Resident Reflects on Life of Medicine and People

It was 1950 when Ed began working as a full-time pharmacist. Often, people would come to see him before calling their doctor. “During the 1950s, people would come into the pharmacy and tell me what their symptoms were and see if there was anything I could do to help them. I’d do what I could and refer them to a doctor as needed.”

In 1956, he was drafted into the Army and became the Chief Manufacturing Pharmacist at a 200-bed hospital at Fort Carson in Colorado Springs. “It was very different from retail. Those were the days when medicine was mixed and made,” Ed said.  He recalls working out of a small room in the hospital, following the Army’s suggested formularies to create cough syrups, pain medicines and ointments. “If someone had a gastrointestinal problem, I would make whatever the Army’s doctors suggested. I really enjoyed my work.”

During this time, he met his wife Marilyn, who lived in Denver, and the two married and moved to New York when he left the service. 

Building a business 
Back in New York, Ed and his wife decided it was time to start their own company, and Ed’s Pharmacy in Brooklyn was born. The couple owned and operated the business for 13 years. At the time, the pharmacy was in Brooklyn in a low-income Puerto Rican neighborhood where Ed felt he could make the biggest impact.  

“I speak Spanish and was able to communicate well with my customers. They would express their appreciation all the time, coming to me first with questions or concerns before heading to their doctor,” he said.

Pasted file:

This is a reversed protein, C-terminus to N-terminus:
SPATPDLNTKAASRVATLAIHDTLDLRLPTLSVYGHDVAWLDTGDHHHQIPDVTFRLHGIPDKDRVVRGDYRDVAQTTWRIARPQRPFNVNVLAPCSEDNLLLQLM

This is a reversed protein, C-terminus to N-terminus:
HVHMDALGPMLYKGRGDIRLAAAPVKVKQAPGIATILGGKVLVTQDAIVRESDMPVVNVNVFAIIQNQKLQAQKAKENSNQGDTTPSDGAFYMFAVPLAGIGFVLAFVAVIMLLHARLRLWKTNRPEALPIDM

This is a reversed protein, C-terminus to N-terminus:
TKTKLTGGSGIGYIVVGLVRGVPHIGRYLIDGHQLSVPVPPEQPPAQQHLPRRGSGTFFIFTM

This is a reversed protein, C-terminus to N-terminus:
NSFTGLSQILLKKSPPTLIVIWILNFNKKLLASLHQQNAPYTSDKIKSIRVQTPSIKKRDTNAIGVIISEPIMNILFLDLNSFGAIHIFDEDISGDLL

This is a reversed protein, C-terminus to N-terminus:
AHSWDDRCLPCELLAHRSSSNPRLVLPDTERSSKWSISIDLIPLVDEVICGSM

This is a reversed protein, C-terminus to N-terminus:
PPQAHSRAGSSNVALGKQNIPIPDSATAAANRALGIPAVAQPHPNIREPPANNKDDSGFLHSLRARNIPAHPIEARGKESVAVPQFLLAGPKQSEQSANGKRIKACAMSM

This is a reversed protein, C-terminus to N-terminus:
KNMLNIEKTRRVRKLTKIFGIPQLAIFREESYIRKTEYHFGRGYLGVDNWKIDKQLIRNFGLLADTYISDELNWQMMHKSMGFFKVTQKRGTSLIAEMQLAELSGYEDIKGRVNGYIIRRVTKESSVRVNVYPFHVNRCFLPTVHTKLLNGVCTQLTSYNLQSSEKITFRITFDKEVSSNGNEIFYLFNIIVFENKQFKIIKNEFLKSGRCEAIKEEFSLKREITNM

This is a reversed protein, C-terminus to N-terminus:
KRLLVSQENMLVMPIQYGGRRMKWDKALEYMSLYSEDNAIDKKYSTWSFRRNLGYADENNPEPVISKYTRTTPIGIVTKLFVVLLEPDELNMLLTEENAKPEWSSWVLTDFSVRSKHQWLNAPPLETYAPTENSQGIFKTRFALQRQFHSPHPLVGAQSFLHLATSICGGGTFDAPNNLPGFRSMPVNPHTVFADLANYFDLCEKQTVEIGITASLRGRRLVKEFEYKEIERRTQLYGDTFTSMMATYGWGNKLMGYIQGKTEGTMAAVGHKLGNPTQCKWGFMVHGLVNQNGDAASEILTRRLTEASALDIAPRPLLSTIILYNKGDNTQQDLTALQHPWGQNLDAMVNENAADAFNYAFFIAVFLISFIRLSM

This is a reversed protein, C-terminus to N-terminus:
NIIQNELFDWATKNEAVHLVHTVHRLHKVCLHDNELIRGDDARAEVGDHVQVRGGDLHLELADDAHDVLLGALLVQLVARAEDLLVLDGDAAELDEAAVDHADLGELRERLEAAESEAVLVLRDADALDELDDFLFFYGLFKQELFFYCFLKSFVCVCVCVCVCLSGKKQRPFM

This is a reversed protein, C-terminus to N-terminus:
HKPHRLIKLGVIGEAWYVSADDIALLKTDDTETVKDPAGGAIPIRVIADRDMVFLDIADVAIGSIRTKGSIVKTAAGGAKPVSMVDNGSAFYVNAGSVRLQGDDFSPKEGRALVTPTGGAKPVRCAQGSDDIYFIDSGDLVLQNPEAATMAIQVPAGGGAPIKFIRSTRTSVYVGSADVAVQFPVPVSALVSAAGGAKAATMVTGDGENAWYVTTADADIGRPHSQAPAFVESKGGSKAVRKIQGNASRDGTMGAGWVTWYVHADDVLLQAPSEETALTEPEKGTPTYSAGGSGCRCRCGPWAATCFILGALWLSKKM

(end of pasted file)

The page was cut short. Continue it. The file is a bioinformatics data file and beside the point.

In 1972 after visiting friends in Scottsdale, Ed and his wife decided they needed a change of pace. I had my fill of New York,” he said. The family sold the Brooklyn pharmacy, Ed became a licensed pharmacist in Arizona, and the couple moved to the Phoenix-area where Ed accepted a job at Walgreens. 

In particular, Ed was attracted to the opportunity to continue using his language skills along with his specialty to help an underserved population. “At the time, there weren’t many Spanish-speaking pharmacists in the Phoenix area,” he said. “They asked me to come on board where I could provide the most value.” And he did – for the next 26 years. 

Planning for the future 
He and Marilyn lived in a five-bedroom home in Paradise Valley, Arizona until 2010 when Marilyn passed away. Ed stayed in the home five more years before deciding it was time to downsize.  “I thought about my future and how I could make things easier on my family if I were to get ill or need help,” he said. 

He decided to move into a retirement community and chose Vi at Silverstone because of the convenience and access to a care center. “I don’t live far from where I used to live, so my family and friends are still in the comfort zone, and now they don’t need to make decisions for me,” he said. 

Making new memories
Now in a one-bedroom apartment at Vi at Silverstone, Ed is enjoying his retirement, and the camaraderie he’s found at Vi. He participates in several resident-led groups including a foreign policy and current events group, and a daily “Breakfast Club” group that meets each morning in the café for coffee and Danishes. 

“Although there was a lot of grief for me in selling my home, people at Vi were very understanding,” he said. “I am very happy now with my fabulous views, and everyone here has been very welcoming.”
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